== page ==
HC Amur players in 2015-16 season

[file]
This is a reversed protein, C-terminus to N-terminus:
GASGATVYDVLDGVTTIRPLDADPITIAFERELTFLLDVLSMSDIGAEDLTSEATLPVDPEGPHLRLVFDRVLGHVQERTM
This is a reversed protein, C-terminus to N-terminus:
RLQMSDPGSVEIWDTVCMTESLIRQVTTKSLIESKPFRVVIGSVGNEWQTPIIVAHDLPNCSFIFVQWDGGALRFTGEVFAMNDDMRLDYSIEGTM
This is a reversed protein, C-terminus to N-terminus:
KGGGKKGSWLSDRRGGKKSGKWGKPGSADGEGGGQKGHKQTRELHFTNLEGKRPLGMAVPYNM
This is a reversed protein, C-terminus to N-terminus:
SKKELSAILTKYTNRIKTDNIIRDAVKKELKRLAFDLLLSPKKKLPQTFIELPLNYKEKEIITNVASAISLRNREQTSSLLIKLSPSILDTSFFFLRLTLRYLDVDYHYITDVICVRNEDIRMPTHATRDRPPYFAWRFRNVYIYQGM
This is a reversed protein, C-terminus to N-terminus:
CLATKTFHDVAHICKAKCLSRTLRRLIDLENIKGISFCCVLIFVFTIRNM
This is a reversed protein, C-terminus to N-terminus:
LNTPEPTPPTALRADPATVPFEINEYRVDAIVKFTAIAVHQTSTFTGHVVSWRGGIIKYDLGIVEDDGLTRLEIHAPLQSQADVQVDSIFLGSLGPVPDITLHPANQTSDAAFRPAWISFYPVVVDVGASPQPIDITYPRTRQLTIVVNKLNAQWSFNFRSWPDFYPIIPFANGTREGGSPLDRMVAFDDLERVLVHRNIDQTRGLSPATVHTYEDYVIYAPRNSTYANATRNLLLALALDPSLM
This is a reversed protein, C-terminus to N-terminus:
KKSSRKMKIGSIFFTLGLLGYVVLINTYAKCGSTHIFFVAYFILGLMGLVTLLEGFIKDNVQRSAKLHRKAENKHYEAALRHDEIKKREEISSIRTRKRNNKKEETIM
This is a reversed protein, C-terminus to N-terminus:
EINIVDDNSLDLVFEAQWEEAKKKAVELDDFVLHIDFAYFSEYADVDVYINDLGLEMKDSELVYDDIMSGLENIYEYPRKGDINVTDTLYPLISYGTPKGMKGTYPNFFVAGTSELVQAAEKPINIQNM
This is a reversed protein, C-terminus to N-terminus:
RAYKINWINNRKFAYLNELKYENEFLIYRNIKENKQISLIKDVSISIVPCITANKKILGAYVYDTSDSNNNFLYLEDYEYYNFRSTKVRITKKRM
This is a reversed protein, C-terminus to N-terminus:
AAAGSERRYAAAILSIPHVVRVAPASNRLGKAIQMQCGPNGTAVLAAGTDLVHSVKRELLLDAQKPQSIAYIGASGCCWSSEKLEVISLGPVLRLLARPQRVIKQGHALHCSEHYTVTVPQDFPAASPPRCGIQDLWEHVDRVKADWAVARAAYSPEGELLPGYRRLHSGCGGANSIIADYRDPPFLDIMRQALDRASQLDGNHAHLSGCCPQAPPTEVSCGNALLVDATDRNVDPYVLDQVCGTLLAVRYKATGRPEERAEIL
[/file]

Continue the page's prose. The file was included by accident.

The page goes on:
In 2008, Khabarovsk was one of the 24 founding members of the Kontinental Hockey League. The team played the league's inaugural game on September 2 against Dinamo Riga at home in front of a sell-out crowd of 7,100 people. They lost, 4-2 to the Latvian team. Riga and the Tigers were playing back-to-back games in Khabarovsk, however, and on the second match, Amur won 7-6 in a tied game that went to shootouts. But the 2008-09 didn't prove to be very successful for the Tigers. The team was plagued with injuries - in October only, 11 players were side-lined, including imports Kyle Wanvig and Bryce Lampman. The Tigers needed to strengthen their squad, and therefore offered a contract to Carolina Hurricanes's Matt Murley, which resulted in a controversy sometimes compared to Alexander Radulov's, even though there are many differences. Murley's signing didn't prove beneficial for Amur though, as he only contributed 8 points to a fairly impotent offence that scored only 111 goals. Veterans Oleg Belkin and Peter Nylander were Amur's top goal scorers with 11 goals each; Belkin was top scorer with a meager 24 points in 50 games. Amur's defence was better, with regular defencemen Vasily Turkovsky and Viktor Kostyuchenok even managing to finish the season with a +3 and +2 record, respectively. But overall, the season was disappointing for the Tigers, with a 20th place, 15 wins and 60 points.